From dreams to the skies: Looks of Russian super heavy cargo plane to replace legendary Soviet flying giant Ruslan revealed

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It’s called Slon (elephant) for a reason – the heavy cargo plane, which is being developed in Russia, will be able to carry a payload of up to 180 tons, outmatching the currently used Ruslan aircraft by whopping 60 tons.

The massive plane is designed to transport heavy and outsized cargo to the distances of up to 7,000 kilometers, while traveling at the speed of 850 km/h. It would require a three-kilometer-long strip in order to take off or land.

It’s still a long way before Slon takes to the skies, as scientists at the Central Aerohydrodynamic Institute have just finished building the aircraft’s aerodynamic model.

With the wingspan of 1.75 meters and weight of 120 kilograms, the model is, of course, much smaller than the future transport plane or even an actual elephant. But the replica, which was made of aluminum alloys and structural steel, will provide vital information to the constructors during the tests in the wind-tunnels scheduled for next year.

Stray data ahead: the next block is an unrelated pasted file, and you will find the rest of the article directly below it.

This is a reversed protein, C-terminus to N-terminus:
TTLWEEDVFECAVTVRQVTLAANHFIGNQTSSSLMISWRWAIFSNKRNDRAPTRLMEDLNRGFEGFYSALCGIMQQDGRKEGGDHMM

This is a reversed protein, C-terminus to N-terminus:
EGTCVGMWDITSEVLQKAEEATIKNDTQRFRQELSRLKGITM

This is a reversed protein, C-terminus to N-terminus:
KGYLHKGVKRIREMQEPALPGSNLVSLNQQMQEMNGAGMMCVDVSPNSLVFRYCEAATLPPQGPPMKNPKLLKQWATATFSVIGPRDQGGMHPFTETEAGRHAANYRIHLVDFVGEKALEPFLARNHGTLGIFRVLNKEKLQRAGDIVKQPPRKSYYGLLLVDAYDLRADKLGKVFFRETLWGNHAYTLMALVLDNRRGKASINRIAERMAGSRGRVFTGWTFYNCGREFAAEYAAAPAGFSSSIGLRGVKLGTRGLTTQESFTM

Slon is slated to become a replacement for the iconic An-124 Ruslan heavy cargo planes, which came out of Antonov designed bureau in Soviet Ukraine in the 1980s.

The production of those aircraft seized in 2004, but Russia still operates several dozen of them for both military and civilian purposes.

Ruslan has the lifting-weight of 120 tons, which was outmatched by a number of other aircraft from different countries. But it’s still Antonov, who holds the record from for the biggest aircraft and the largest total payload ever carried by air.

The unique An-225 Mriya plane was designed for a truly unique task – transporting a spaceship. The images of Mriya traversing the skies with Buran – the Soviet counterpart of NASA’s Space Shuttle – fixed atop of it still boggle the imagination 20 years later.

The plane, which weighs 640 tons and has a wingspan of 88.4 meters, is still operated by a Ukrainian carrier. The maximum payload carried by Mriya exceeded 250 tons.

Also on Building a Russian supersonic business jet: First flight demonstrator will be a rebuilt MiG-29

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